The work of the Forest Peoples Programme is to support indigenous peoples and other forest peoples to defend their human rights, in particular their collective human rights to self-determination, to their lands, territories and cultural heritage, to self-representation, and to exercise their customary law. In adopting a rights-based approach we also accept that these collective human rights must be exercised in ways that are consistent with other human rights. The UN Declaration on the Rights of Indigenous Peoples makes the very same point. A basic principle of human rights law is non-discrimination and much of the purpose of the UN Declaration and other laws and jurisprudence related to indigenous peoples is to redress centuries of injustice based on ingrained prejudice, outright discrimination and ensuing violence against indigenous peoples.
A gendered approach immediately brings out the fact that indigenous men and women, lower status groups, the elderly and children, all experience these injustices differently. Indigenous women may be more easily deprived of lands than their menfolk, may be subject to sexual exploitation and further discriminated against when it comes to pay, education, health-care, access to justice and the other services of the State. Sometimes it is indigenous men who suffer, notably when hunting peoples lose access to their territories and game, and they are deprived of the honour and identity that comes from their valued role. In working with forest peoples to end discrimination, we face with them the further dilemma that not all discrimination and injustice comes from outside but may inhere in their own customary systems.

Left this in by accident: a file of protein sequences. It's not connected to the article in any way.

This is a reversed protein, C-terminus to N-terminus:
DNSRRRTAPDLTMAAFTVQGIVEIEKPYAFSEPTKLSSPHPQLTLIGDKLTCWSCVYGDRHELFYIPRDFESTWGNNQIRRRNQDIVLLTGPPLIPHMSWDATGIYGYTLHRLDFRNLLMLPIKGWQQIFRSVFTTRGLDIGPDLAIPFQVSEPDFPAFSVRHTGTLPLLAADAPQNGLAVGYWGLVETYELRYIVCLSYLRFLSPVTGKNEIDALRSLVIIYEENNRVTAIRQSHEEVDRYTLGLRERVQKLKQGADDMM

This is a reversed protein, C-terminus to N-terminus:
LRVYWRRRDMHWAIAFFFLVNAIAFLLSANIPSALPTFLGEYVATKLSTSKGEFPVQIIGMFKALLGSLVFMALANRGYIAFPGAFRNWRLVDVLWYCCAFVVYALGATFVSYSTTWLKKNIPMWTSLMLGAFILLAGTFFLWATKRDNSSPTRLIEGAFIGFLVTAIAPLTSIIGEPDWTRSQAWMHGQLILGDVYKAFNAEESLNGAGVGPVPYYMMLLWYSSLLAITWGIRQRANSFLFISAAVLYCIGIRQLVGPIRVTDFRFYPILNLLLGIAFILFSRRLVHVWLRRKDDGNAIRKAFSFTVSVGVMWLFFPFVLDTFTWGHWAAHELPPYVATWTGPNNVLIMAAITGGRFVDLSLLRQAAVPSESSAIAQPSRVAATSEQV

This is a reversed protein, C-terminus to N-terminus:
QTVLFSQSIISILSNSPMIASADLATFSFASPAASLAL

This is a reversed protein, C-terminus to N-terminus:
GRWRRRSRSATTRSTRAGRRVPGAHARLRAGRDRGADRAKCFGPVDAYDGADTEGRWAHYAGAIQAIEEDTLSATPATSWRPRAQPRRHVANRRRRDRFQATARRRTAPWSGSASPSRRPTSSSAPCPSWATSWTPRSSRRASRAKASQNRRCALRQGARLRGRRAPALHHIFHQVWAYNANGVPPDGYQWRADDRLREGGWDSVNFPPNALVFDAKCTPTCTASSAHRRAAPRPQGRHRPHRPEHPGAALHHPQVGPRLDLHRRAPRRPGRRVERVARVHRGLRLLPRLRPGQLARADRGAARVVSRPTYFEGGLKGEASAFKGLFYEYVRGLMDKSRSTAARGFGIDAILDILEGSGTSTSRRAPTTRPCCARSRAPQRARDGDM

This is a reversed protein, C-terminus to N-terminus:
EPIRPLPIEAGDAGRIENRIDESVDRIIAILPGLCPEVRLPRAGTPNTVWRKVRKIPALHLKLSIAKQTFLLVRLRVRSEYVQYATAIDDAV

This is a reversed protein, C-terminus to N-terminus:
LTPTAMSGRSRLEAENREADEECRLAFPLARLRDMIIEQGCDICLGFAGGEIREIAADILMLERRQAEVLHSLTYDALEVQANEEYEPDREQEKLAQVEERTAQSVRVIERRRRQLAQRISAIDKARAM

The articles assembled in this special edition of our newsletter open up this aspect of our work with our partners. In Indonesia, Thailand and Guyana attention to women’s systems of land use shows how these complement male systems of land use. When indigenous women also mobilise to defend their rights, then the collective force of the society is strengthened, not divided This ENewsletter highlights discussions among indigenous women themselves, on how best to approach issues of gender discrimination in their own countries and communities.
The African Commission on Human and Peoples’ Rights has been particularly responsive to the push by indigenous women in Africa to gain redress. At the same time our partners in Nepal, Colombia, the Philippines and Uganda affirm their wish to see their rights addressed within the framework of indigenous rights and not in opposition to it. What this means above all is that in building solutions to injustice this must be done by the peoples themselves through the mobilization and transformation of their own societies and not through imposed programmes of social reform.
Self-determination without discrimination is the way to build better futures and in doing this each people will find their own path, starting as they do in different places and having their own ways of dealing with each other. For us in FPP, we are happy to see our partners’ work on Gender and Land Rights beginning to bear fruit and look forward to continuing to support them on this new journey.